The National Association for Stock Car Auto Racing (NASCAR) is a family-owned and -operated business venture that sanctions and governs multiple auto racing sports events. It was founded by Bill France, Sr. in 1947–48. As of 2009, the CEO for the company is Brian France, grandson of Bill France, Sr. NASCAR is the largest sanctioning body of stock car racing in the United States. The three largest racing series sanctioned by NASCAR are the Sprint Cup Series, the Nationwide Series, and the Camping World Truck Series. It also oversees NASCAR Local Racing, the Whelen Modified Tour, the Whelen All-American Series, and the NASCAR iRacing.com Series. NASCAR sanctions over 1500 races at over 100 tracks in 39 US states and Canada. NASCAR has presented exhibition races at the Suzuka and Motegi circuits in Japan, Mexico, and Calder Park Raceway in Australia.
NASCAR's headquarters are located in Daytona Beach, Florida, although it also maintains offices in four North Carolina cities; Charlotte, Mooresville, Concord, and Conover. Regional offices are also located in New York City, Los Angeles, Bentonville, Arkansas, and international offices in Mexico City and Toronto. Additionally, owing to its Southern roots, all but a handful of NASCAR teams are still based in North Carolina, especially near Charlotte.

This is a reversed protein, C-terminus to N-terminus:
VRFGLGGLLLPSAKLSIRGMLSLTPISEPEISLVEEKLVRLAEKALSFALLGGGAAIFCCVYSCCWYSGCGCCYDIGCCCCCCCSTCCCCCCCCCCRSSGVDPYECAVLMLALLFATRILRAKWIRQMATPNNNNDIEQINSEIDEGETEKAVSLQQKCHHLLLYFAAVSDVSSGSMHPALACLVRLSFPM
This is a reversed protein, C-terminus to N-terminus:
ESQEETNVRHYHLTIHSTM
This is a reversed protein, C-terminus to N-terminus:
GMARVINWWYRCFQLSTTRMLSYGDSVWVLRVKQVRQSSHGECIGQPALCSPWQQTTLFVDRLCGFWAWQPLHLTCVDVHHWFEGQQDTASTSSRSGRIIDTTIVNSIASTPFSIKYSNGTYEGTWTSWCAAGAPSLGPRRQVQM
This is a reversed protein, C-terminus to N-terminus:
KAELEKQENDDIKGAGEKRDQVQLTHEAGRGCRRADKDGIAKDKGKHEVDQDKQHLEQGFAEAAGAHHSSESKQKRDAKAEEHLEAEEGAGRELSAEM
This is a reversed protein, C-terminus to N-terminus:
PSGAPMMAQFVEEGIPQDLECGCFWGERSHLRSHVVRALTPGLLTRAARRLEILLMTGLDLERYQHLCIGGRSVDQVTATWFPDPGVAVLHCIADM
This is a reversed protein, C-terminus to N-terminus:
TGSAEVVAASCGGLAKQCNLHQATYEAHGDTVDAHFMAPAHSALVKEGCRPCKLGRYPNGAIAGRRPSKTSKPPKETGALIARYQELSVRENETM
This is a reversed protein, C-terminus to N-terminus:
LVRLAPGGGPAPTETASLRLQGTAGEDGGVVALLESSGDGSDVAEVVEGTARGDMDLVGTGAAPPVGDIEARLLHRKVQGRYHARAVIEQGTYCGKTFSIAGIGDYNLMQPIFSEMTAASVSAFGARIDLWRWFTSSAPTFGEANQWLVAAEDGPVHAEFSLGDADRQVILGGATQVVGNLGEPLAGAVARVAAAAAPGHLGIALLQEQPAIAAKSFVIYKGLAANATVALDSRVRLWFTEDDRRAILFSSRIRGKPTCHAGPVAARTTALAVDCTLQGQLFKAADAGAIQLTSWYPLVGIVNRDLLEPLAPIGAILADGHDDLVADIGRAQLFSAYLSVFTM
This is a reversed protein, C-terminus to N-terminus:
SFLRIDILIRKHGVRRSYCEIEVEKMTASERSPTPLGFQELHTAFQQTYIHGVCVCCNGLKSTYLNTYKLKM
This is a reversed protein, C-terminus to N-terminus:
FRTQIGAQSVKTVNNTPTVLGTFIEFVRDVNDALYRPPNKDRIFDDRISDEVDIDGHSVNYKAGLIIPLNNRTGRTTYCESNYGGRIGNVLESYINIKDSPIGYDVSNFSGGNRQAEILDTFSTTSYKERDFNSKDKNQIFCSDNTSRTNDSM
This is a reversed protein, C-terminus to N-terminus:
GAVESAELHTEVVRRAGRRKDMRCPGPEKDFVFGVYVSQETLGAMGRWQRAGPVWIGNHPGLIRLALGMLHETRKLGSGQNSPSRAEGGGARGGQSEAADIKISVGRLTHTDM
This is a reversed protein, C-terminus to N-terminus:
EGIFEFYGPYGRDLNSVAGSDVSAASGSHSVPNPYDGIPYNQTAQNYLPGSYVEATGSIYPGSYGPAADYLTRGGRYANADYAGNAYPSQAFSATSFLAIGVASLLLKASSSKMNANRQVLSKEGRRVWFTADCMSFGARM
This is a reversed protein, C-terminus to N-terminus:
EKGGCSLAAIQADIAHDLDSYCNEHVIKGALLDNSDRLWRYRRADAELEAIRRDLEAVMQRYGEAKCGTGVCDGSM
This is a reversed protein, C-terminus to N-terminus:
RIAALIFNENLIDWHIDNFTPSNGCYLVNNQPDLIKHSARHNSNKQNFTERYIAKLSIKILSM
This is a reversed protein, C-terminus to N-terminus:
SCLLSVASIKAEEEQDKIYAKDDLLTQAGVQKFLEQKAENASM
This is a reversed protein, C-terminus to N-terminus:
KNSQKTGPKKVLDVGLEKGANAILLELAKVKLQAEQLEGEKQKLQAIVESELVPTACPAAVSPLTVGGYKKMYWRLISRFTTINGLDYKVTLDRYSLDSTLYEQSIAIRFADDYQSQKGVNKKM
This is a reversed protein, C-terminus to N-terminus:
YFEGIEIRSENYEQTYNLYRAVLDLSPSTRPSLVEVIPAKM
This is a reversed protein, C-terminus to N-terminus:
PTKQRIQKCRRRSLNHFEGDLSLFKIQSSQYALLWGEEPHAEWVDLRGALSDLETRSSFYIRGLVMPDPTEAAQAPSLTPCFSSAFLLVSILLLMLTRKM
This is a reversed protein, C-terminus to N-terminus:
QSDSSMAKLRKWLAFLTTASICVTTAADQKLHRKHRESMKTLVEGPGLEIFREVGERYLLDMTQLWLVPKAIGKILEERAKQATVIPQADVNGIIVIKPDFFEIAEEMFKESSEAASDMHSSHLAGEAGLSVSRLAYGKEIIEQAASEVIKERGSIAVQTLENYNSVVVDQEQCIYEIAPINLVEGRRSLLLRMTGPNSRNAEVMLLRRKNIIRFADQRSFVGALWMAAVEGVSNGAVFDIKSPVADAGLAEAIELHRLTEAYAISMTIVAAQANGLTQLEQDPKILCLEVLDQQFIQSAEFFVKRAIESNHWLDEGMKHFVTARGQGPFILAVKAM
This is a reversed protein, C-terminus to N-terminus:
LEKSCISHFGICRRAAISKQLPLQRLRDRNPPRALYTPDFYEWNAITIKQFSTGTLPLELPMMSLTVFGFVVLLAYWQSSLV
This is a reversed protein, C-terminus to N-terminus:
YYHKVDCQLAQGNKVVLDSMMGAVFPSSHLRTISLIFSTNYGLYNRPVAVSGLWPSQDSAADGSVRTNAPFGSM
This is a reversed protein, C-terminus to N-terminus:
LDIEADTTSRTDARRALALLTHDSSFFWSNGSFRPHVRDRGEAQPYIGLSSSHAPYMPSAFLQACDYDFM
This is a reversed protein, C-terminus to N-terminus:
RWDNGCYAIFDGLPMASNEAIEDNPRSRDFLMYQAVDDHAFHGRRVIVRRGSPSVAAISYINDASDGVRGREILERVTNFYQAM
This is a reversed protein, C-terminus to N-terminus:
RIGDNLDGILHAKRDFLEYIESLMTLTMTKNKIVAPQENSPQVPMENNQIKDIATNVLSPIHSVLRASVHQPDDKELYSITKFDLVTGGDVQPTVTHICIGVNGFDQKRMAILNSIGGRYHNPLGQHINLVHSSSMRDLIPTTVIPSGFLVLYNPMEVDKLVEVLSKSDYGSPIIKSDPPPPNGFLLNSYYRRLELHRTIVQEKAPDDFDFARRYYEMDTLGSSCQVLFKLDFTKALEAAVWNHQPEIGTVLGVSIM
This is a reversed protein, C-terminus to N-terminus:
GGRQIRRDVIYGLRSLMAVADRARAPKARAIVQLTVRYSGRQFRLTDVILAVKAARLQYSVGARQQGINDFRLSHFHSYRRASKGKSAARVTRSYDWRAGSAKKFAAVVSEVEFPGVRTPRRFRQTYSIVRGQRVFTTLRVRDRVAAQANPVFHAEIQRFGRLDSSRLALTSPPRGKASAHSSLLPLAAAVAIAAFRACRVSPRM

NASCAR is second only to the National Football League amongst professional sports franchises in terms of television ratings in the United States. Internationally, NASCAR races are broadcast in over 150 countries. In 2004 NASCAR's Director of Security stated that NASCAR holds 17 of the top 20 regularly attended single-day sporting events in the world. NASCAR has 75 million fans who purchase over $3 billion annually in licensed products. Fortune 500 companies sponsor NASCAR more than any other motor sport, although this has been in decline since the early 2000s.